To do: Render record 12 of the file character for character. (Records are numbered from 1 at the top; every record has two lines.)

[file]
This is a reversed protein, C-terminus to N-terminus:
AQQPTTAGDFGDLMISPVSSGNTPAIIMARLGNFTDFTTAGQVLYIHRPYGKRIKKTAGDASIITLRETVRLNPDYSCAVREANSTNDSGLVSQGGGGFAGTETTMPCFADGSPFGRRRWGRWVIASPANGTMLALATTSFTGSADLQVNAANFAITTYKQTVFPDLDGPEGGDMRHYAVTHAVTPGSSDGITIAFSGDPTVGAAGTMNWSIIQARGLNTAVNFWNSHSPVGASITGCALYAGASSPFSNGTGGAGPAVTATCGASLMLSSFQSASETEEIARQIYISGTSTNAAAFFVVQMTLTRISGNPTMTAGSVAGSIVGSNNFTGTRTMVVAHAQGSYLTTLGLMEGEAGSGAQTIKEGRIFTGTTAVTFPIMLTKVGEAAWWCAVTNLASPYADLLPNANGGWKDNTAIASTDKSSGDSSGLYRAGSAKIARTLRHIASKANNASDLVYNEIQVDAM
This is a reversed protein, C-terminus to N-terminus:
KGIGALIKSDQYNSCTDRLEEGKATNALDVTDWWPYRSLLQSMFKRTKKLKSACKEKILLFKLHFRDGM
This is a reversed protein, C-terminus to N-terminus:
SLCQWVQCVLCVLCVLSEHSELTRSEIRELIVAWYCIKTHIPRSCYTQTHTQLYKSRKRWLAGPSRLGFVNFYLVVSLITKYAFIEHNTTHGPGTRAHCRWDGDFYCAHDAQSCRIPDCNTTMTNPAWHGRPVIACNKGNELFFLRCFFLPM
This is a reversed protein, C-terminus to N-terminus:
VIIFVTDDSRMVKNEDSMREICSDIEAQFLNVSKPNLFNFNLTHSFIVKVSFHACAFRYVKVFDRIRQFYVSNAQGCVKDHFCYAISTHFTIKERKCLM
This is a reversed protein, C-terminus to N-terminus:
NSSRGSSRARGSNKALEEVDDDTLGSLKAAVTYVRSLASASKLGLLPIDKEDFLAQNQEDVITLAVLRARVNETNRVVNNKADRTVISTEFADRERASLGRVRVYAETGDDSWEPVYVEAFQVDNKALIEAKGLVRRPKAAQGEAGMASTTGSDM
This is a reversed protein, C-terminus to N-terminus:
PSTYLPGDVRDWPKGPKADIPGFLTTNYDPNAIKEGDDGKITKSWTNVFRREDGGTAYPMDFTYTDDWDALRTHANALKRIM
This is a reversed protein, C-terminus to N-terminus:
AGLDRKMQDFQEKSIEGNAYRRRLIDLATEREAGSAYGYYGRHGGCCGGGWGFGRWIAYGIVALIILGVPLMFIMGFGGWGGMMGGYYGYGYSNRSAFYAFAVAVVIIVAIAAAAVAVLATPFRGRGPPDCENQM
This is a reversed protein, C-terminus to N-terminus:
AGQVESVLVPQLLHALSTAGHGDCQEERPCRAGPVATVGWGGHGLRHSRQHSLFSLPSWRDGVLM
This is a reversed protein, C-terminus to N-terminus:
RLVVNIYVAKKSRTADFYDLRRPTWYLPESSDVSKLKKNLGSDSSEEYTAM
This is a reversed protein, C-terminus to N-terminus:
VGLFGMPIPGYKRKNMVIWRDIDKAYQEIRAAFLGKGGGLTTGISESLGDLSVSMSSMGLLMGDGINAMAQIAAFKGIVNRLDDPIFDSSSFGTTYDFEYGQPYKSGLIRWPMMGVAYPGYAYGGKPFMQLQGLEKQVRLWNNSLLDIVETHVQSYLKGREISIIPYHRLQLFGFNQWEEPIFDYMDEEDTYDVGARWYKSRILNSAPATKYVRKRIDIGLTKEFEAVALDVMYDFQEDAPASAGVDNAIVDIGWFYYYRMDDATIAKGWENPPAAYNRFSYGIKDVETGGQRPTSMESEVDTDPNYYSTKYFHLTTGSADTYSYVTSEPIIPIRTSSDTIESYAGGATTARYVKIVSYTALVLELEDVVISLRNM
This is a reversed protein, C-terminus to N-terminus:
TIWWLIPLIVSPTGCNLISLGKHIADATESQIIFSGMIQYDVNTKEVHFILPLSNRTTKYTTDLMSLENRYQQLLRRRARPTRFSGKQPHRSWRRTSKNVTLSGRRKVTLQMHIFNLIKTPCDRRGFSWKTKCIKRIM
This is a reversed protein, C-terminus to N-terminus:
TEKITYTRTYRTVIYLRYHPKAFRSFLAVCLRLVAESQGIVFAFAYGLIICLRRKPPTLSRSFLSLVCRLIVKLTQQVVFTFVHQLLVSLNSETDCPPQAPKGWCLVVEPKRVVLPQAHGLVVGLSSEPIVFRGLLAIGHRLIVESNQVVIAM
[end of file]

This is a reversed protein, C-terminus to N-terminus:
TEKITYTRTYRTVIYLRYHPKAFRSFLAVCLRLVAESQGIVFAFAYGLIICLRRKPPTLSRSFLSLVCRLIVKLTQQVVFTFVHQLLVSLNSETDCPPQAPKGWCLVVEPKRVVLPQAHGLVVGLSSEPIVFRGLLAIGHRLIVESNQVVIAM